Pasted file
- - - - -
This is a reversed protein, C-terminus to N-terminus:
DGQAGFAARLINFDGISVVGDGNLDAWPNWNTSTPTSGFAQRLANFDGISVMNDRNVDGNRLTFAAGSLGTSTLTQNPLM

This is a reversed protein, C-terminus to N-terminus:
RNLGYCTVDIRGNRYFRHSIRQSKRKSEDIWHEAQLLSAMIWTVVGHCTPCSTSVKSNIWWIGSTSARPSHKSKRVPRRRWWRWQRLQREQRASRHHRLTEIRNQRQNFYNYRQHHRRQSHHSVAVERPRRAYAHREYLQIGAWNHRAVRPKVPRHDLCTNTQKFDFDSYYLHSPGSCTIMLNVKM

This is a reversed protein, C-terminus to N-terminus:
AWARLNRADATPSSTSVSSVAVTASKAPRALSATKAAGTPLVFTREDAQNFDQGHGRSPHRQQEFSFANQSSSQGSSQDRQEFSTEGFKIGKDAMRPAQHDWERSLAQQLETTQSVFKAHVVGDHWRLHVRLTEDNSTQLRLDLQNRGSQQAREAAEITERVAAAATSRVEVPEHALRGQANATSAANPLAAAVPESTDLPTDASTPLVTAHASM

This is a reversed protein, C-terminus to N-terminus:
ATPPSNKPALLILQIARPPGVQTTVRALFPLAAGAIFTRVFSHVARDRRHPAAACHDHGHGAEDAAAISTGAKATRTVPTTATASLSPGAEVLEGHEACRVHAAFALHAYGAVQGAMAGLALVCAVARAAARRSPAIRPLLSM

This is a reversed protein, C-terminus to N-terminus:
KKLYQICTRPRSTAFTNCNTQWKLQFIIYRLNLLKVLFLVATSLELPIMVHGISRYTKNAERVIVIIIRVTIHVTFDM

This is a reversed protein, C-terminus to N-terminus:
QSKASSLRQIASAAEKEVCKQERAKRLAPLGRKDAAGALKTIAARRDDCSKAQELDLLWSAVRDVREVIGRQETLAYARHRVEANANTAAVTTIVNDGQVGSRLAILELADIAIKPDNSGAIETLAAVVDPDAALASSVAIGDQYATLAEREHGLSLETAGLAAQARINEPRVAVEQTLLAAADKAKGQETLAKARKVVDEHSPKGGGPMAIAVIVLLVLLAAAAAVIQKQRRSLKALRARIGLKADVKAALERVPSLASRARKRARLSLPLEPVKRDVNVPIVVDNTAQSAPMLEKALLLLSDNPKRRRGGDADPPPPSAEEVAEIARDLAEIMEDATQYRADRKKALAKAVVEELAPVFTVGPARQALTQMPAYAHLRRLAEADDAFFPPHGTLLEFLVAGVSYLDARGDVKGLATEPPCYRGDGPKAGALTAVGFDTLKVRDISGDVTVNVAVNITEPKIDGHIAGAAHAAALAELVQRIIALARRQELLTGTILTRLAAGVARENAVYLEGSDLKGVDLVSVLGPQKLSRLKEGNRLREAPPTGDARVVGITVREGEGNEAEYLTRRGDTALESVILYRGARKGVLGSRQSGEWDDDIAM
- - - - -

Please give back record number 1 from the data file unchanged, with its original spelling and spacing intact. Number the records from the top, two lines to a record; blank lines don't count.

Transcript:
This is a reversed protein, C-terminus to N-terminus:
DGQAGFAARLINFDGISVVGDGNLDAWPNWNTSTPTSGFAQRLANFDGISVMNDRNVDGNRLTFAAGSLGTSTLTQNPLM